Hi, I’m JotaKa. I’m a rocker by birth and grew listening to rock discs and long plays by the dozen. Guess what month it is? It’s October, so obviously enough, this will be the first theme month (or at least season) of the Album in Depth series, this is the Ex-Beatle Debut Month!
So, I’ll take the four solo albums that were released by each of the Beatles right after the break up and review them one by one. The four albums are as follow:
#1 – Sentimental Journey by Ringo Starr
#2 – McCartney by Paul McCartney
#3 – All Things Must Pass by George Harrison
#4 – John Lennon/Plastic Ono Band by John Lennon
Let’s get this show running: who is Ringo Starr, you may ask? Really? A little background is required? You can’t be serious… well… if you really wanna know…
Ringo Starr was the oldest of the Beatles and the last one to be part of the group. Born Richard Starkey in 7th July 1940, the drummer was in another band when the Beatles were formed, and only got inside when Pete Best, the drummer before him, was dismissed for what could be acknowledged as a sort of bad decision, but really, although I can’t see what would have aspired if he stayed, I can’t imagine the Beatles without Ringo Starr. Although a little shy towards music creation (only writing two song: Don’t Pass Me By and Octopus’s Garden, both that cannot be called their greatest hits in any stretch of the imagination), in the drums he was creative and wasn’t a bit timid, being cited as one of the greatest drummers ever. Also, he voices my favorite Beatles song (With a Little Help From My Friends) and well, to be honest… I think he is the best singer of the group. I really enjoy his baritone voice more than any of the other singers (they are not bad by any stretch, personal preference). On the movies, you can really see that he was the star with the charisma and the funny “way to be” that should make most sessions a blast to do.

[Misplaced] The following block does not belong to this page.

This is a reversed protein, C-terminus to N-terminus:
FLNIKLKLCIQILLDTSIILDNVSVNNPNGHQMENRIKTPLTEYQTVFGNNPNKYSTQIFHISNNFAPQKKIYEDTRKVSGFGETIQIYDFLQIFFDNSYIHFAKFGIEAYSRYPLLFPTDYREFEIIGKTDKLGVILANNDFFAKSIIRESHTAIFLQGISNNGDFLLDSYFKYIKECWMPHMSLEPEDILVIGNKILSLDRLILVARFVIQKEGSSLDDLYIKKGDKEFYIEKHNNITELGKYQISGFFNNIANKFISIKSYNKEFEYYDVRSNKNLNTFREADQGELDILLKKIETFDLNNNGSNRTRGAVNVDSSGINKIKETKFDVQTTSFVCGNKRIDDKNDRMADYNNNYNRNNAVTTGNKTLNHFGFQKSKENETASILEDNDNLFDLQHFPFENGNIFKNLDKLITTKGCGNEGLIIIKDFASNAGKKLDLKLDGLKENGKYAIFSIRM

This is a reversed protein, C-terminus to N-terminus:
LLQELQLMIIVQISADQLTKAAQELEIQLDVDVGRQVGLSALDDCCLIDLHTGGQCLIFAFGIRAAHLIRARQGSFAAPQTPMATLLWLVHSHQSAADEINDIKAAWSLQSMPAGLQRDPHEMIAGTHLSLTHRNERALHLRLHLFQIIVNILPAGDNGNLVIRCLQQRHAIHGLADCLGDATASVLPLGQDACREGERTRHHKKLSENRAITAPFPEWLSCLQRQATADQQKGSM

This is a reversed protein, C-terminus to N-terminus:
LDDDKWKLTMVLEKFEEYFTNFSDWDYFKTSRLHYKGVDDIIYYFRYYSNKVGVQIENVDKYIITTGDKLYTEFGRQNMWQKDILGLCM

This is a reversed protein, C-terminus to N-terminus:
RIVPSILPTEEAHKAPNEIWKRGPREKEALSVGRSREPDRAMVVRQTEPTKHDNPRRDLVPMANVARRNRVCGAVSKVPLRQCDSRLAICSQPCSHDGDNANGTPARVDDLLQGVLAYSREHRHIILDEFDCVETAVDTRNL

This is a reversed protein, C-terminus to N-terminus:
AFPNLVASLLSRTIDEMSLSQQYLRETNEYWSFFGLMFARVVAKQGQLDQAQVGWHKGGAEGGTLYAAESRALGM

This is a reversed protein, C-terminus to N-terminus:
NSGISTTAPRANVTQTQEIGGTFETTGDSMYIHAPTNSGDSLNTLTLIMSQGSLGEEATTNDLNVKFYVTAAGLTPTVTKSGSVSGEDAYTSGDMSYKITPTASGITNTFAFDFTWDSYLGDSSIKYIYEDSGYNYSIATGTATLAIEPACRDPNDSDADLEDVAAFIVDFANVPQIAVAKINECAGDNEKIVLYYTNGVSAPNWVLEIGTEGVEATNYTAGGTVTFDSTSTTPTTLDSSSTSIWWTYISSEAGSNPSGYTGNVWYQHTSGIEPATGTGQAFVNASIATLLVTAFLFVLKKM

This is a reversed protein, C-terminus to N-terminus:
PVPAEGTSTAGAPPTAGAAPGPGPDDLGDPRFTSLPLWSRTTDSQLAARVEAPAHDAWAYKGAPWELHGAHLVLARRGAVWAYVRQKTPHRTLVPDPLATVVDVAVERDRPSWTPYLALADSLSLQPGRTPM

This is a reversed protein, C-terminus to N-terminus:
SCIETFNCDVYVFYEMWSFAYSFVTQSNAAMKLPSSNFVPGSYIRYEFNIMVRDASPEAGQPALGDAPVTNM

After the Beatles disunion, he released 15 studio albums (including this one), a bunch of live albums, participated in the Concert For Bangladesh, narrated Thomas The Tank Engine and Friends from ’84 to ’86 and currently does a living by traveling along with his All-Starr band.
The album is a cover album done only with tracks that his parents enjoyed, even going to ask themselves for suggestions and other family members, which I have to admit, is not a bit Rock and Roll but it’s quite a sweet move. I mean, he could do whatever the hell he wanted, he decided to give a little homage to his parents: he probably is the coolest guy ever. Besides that, the cover is great showing a little bit of England with a photo that although not perfect, describes exactly what he wanted: as the pub in question is near the house he was raised, it really transmits that feeling of remembrance and nostalgia. The album runs at 34:03… fuck it, I hope this album sucks. Really: it’s lousy short and if it’s good, I know he didn’t release anything like this, so I’m screwed. Getting sidetracked, the longest song is the title track, Doris Day’s “Sentimental Journey” with only 3:29, and the shortest track is Gene Austin’s popular “Bye, Bye, Blackbird” with 2:12, good spectrum.
As this is a cover album after all, it will be treated with the special JotaKa treatment, where each song will have short information concerning the original artist and comparing it to the original: kind of a dispute between old and… hm… older. So, this album, although without single, achieved #7 in the UK only because of Beatle power I guess, let’s get this on with: Sentimental Journey by Ringo Starr.
1st track: “Sentimental Journey” originally recorded by Doris Day:
Original Song and Info: Doris Day is a singer that made her fame singing Sentimental Journey in 1945. She appeared in a lot of movies, even going far as winning two academy awards for Best Original Song (one of them being “Que Sera, Sera”, being one of the few renditions of this song that isn’t completely depressing) and her last album dates 1967 (to locate it in time, it was when the Beatles released Sgt. Peps). The song itself is a typical pre-50 song, with a real low-key female singing and the only shine being the brass section, typical of the popular songs of the time (the song belongs to a Tom and Jerry short). I like that type of song, but I know it isn’t for anyone.
Ringo’s Cover: With a longer duration and a shorter intro, the song replaces the brass with a harmonica and the overall fifties feeling with a guitar and his drums. His singing is really strange and… bad, but during the chorus, it sounds like it’s another guy singing (maybe it is) with back vocals that really fit the whole country of this new version, going to the extent of having a guitar solo (although overdubbed over a string section, I would have preferred having my guitar solo on the first layer). I guess he tried to improve on the fact that he could jam a lot of cool instruments, completely changing the song, even including some great female back vocals (the damn personnel of the album cites only Ringo and George Martin Orchestra, so we will never know) near the end.